Being out of the loop – and how – I wasn’t finding it at all easy to catch on to what the others were talking about. The topics of conversation in any such microclimate shift as unpredictably as the weather in this north European archipelago. The prizewinners come and go with the publishing seasons, each receiving their due portions of resentment and bile. Attempts to link by direct analogy the current styles with equally current burning issues and persuasions could only hold conviction for the weeks that were a long time in politics or, for that matter, literature written for the moment. After all my years away in a species of economic exile, I hardly knew the names of the players, never mind what games they were playing.
Ever the tactless unbeliever, I’ll have slipped up in the brainstorming sessions themselves.
‘We murder to dissect,’ said the poet-critic at our first bout, ‘if I may quote a phrase.’
‘Live dissections have been reported in certain experimental conditions,’ I put in with a meaning inflection.
‘You’re not comparing us to concentration camp doctors?’ asked the man about town, with his familiar politesse.
‘Absolutely not,’ I said, ‘just trying to lighten up the session here, folks.’
And at those agonising moments with their twelve pairs of eyes all turned upon me, there as I coughed to get into an exchange about something or other, I could see it in their faces. It was obvious to me at least. I was to be the chosen victim, as clearly as if I’d been tied to a stake with the big black stewpot heating up below me. ‘If one of you doesn’t get your just desserts first,’ I had to prevent myself saying out loud.
‘It’ll be just another case of Ars longa, vita brevis,’ the academic hit man would smilingly say, and apropos of what seemed nothing.
After the first few sessions, it was true, I could sense that from various quarters of the room people were going out of focus, their voices falling silent. The short story writer, occasionally scrawling a note of some kind on the back of the programme, hadn’t said a thing for some hours. Like the Cheshire cat of children’s literature fame, and from hereabouts too, the grand dame of verse had effectively disappeared. Whatever happened to her?
‘She just had to split early,’ our host explained. So that was one name to cross off my list.
‘But isn’t it supposed to be enjoyable?’ said the Internet magazine founder. ‘Art, I mean … isn’t it supposed to be enjoyable?’
This was in response to a rallying call from the poet-critic inviting us to make more strenuous moral enquiry into the ideals of disinterested contemplation. I’m afraid to confess my stomach rumbled even as he spoke.
The college food was, it has to be admitted, no less than could be expected; we were lucky not to have been mysteriously poisoned, one and all. Breakfast was taken, for those that could stomach it, among gaggles of the senior citizens there for a gerontology conference. Three-course lunches were held in a common room, allowing conversations with neighbours to escape from the official topics on our programme, but equally putting paid to much intellectual effort once the dishes had been ingested.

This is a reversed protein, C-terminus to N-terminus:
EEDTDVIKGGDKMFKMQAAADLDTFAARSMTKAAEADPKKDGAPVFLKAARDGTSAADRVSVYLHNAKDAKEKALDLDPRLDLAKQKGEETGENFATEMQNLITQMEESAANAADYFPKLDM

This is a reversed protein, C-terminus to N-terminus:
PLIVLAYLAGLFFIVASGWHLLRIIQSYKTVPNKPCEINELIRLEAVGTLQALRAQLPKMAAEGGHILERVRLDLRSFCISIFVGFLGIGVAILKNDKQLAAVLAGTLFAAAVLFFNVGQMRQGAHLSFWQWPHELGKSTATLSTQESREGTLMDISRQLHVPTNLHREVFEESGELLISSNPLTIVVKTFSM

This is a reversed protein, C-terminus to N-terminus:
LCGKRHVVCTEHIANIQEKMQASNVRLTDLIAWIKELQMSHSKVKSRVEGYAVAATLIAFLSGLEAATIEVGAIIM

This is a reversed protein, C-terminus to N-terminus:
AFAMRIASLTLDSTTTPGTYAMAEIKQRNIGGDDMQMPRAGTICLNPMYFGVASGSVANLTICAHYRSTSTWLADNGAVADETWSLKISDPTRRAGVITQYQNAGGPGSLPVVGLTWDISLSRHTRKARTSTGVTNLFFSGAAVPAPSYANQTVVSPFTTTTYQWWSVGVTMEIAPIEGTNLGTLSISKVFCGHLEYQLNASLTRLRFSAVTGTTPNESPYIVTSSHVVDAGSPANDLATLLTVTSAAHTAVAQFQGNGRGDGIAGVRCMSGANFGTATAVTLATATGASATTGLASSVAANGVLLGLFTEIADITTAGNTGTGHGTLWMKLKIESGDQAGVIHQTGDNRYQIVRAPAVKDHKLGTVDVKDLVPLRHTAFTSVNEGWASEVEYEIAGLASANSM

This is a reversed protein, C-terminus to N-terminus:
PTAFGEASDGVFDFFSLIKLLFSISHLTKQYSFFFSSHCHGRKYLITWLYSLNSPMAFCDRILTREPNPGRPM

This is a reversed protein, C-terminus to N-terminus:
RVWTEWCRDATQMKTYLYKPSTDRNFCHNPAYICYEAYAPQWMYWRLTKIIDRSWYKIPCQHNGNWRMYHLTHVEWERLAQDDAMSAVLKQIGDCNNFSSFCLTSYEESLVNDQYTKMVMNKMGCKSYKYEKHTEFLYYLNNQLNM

Dinners were served on the undergraduate benches in college hall …
But it was the evenings in the pub afterwards when my being out of the loop was most painfully revealed. And that was when the so-called state of things actually got thrashed out too. As soon as we had settled down to our first drinks, while the laughter and gossip began to circulate, one or other celebrity’s name would never be that far from somebody’s teeth. ‘He’s had it now,’ the academic hit man might say. ‘Oh, she’ll get what she deserves,’ said the professional feminist. ‘So-and-so’s totally shot,’ said the nationalist poet.
‘Well, I didn’t know there was a backlash going on against so-and-so,’ I naively blurted out.
‘A backlash?’ said one of the survivors. ‘There hasn’t even been a front- lash, as far as I’m concerned.’
‘God, I could kill him,’ said the head of department.
‘Why?’ our token woman, the professional feminist, now reduced to the role of love interest, glumly enquired.
‘Because he’s gone and taken my name in vain!’
‘Oh, calm down; we all of us have a more famous crime writer with just the same handle,’ said the perpetual writer-in-residence.
‘If we don’t have a pop star as well,’ I said, me myself I.
Naturally, my fellow-talkers had it in for the usual suspects; but if, like me, you haven’t the time or patience to keep up with the review and letters pages of the weekly journals, let alone the quarterlies and little magazines, it’s not that easy to tell whom the usual suspects might be.
Being out of everything, anyway, you don’t have a lot of evidence for thinking that other people are expressing opinions behind your back, and indeed the more likely thought is that you are being treated to the usual non-benign neglect. However, as those talking shops continued, I began to pick up the occasional hint, and actually started to wonder whether I was not myself being suspected of something – if not quite yet counted among those usual suspects to be rounded up by the thought police.
Needless to say, I have done my fair share of hatchet jobs … and the problem with these kinds of symposia, as I soon discovered, was that they resembled nothing so much as a trial by jury, a jury of your victims. We were all expected to come face to face with our corpses and accusers and then discuss the niceties of analogous cases and crimes with precisely those same people.
The overworked head of department was next to disappear, and no need to ask what had finished him off. I sadly deleted the name from my list.
So there we were involved, after hours of shiftless searching for some common ground, in the delicate question of whether any of these little crimes should even so much as be mentioned. Would anyone or anything ever be brought to book for the decimation that had occurred, a decimation of which this was no more than a sideshow? I had long since abandoned all hope.
By the next-to-last day, though, I settled on the policy of admitting to everything – even the things I had not done. That way no one would accuse you of anything else, or so I thought.